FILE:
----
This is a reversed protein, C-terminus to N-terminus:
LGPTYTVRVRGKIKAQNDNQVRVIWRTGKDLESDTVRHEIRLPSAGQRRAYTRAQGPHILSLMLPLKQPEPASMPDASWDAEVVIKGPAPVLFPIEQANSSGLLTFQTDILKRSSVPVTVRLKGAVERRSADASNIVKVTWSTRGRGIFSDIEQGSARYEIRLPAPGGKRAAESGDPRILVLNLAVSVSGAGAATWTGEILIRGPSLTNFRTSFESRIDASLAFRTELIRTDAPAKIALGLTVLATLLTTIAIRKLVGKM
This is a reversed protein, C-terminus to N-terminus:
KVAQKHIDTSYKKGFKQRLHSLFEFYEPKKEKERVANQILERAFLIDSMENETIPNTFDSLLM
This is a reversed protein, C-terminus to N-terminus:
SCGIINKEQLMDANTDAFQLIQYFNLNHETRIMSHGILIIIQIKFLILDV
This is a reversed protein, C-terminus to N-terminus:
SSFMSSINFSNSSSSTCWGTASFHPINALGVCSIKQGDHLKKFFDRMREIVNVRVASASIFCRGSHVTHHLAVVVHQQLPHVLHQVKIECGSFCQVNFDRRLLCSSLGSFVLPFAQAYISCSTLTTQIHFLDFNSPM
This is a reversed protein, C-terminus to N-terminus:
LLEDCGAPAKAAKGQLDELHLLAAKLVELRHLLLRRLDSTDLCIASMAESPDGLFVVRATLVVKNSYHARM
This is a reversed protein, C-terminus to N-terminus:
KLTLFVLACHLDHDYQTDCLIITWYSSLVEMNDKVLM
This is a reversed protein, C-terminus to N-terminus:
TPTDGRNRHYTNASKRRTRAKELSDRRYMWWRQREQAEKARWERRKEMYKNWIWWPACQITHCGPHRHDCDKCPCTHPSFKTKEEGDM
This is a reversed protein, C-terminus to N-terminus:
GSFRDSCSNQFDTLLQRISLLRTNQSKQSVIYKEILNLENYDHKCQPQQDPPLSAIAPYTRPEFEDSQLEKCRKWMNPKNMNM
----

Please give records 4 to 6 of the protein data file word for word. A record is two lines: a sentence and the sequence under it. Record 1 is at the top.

This is a reversed protein, C-terminus to N-terminus:
SSFMSSINFSNSSSSTCWGTASFHPINALGVCSIKQGDHLKKFFDRMREIVNVRVASASIFCRGSHVTHHLAVVVHQQLPHVLHQVKIECGSFCQVNFDRRLLCSSLGSFVLPFAQAYISCSTLTTQIHFLDFNSPM
This is a reversed protein, C-terminus to N-terminus:
LLEDCGAPAKAAKGQLDELHLLAAKLVELRHLLLRRLDSTDLCIASMAESPDGLFVVRATLVVKNSYHARM
This is a reversed protein, C-terminus to N-terminus:
KLTLFVLACHLDHDYQTDCLIITWYSSLVEMNDKVLM